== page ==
Many workers’ compensation claims are the direct result of a work-related accident. However, employees who sustain an injury caused by repetitive work activities may also be eligible to receive workers’ compensation benefits.
The dedicated Cincinnati workers’ compensation attorneys at O’Connor, Acciani & Levy are experienced at handling cases involving a variety of work-related injuries. We welcome the opportunity to review your claim to determine whether you may be eligible for benefits.
What Is A Repetitive Stress Injury (RSI)?
A repetitive stress injury is caused by a repeated action such as typing or bending over to lift heavy objects. These injuries occur when there is too much pressure on one area of the body. Workers who perform the same actions each day are at a higher risk of sustaining an RSI. Typically, the injury involves inflammation and damage to a muscle, nerve, tendon, tissue or ligament.
When a worker performs a task daily and in a certain way – especially when it is not performed ergonomically – exceptional force is applied to his or her muscles, nerves, tendons and ligaments. Sometimes awkward positioning, poor posture or unsafe lifting practices can increase the chances of developing an RSI.
Other RSIs may be caused by vibrations and compression, which could occur when a worker uses a jackhammer regularly. In an office, repeated typing and computer use are also common triggers for repetitive stress injuries.
RSIs often affect the upper body, including the arms, legs, hands, wrists, shoulders, neck and back.
Common repetitive stress injuries include:
- Carpal tunnel syndrome
- Rotator cuff syndrome
- Trigger finger
- Focal dystonia
- DeGuerin’s syndrome
- Lower back pain
- Knee injuries
Proving An RSI Is Work-Related
To obtain compensation for your RSI, you must be able to prove that it is work-related. Because RSIs often take a long time to develop, there may not be a straightforward or easy way to show the causal connection between your current job and the injury you sustained.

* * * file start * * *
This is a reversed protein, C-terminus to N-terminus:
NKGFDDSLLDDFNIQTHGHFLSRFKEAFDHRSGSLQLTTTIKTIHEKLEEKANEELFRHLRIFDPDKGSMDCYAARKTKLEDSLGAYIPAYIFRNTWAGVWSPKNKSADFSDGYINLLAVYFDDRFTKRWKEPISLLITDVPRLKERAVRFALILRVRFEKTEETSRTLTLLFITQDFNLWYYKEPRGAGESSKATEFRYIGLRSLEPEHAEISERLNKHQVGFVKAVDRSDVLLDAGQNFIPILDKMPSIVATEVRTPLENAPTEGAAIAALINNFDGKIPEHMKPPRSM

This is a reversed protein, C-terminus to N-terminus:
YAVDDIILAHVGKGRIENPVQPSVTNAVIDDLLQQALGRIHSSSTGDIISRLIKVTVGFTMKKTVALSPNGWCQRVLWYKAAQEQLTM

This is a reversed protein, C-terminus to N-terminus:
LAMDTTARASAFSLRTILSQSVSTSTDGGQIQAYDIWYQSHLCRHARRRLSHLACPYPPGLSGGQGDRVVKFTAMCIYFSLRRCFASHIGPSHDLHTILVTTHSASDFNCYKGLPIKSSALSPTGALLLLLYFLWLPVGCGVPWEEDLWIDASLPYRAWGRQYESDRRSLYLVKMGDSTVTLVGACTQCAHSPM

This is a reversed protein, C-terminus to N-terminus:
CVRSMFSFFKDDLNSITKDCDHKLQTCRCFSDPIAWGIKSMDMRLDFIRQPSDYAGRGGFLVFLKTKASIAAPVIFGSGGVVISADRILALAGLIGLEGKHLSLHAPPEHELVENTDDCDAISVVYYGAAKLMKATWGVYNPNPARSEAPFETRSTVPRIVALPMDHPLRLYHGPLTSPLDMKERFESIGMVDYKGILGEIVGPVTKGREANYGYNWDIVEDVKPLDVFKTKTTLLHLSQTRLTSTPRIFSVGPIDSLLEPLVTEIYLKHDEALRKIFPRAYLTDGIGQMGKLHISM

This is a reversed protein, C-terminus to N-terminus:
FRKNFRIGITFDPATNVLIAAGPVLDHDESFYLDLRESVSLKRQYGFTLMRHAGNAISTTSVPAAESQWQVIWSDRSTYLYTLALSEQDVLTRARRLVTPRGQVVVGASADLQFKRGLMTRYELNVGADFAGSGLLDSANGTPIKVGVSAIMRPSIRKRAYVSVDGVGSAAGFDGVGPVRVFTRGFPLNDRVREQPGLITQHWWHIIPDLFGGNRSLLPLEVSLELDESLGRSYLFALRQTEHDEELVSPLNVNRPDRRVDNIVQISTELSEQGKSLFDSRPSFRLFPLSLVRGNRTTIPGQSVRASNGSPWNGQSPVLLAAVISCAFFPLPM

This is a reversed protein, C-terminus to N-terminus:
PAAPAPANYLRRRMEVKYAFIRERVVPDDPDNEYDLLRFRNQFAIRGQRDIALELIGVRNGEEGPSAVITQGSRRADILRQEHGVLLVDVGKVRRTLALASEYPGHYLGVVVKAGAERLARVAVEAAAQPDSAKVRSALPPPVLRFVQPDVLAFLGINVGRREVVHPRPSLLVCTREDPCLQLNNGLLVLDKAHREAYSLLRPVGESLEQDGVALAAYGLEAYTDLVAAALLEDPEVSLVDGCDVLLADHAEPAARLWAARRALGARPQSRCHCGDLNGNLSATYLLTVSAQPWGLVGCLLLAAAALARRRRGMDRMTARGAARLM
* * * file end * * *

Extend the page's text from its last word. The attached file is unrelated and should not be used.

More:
However, there are some steps you can take to help establish evidence of your injury:
- Seek medical attention as soon as you notice any symptoms. Describe your job duties to your treating doctor as that will help him or her to make a more accurate diagnosis.
- Keep an accurate account of your medical records, including details of your first appointment and all treatments that follow. Your workers’ compensation lawyer will want to review these records, which can be very helpful in linking your injury to your work duties.
Are There Warning Signs?
There are often warning signs for RSIs, but they take time to develop. You may not notice all of the symptoms right away.
Common warning signs of RSIs include symptoms to the affected portion of the body, including:
- Muscle cramps
- Loss of coordination
- Reduced range of motion
These symptoms may not be noticeable at first, or you may only experience them when completing certain activities that trigger them. However, left untreated, RSIs can cause considerable pain and other symptoms that make it difficult for you to continue properly performing your job duties or other daily activities.
Many workers are in jobs that make them more susceptible to developing a repetitive stress injury, especially:
- Stockers and grocery clerks
- Bus drivers
- Delivery workers
- Nurses and health care aides
- Factory workers
- Plumbers and pipefitters
- Janitors and housekeeping workers
- Anyone who uses a computer on a daily basis
Contact Oal To Discuss Your Work Injury
If you sustained an RSI and would like assistance with filing your workers’ compensation claim, contact O’Connor, Acciani & Levy. Our experienced workers’ compensation attorneys are prepared to review the specifics of your potential claim to determine whether we can assist you.
If you have a valid claim, we are prepared to guide you through every step of the workers’ compensation process, including an appeal if your claim is denied. Because we work on a continency fee basis, you owe us nothing unless we obtain benefits.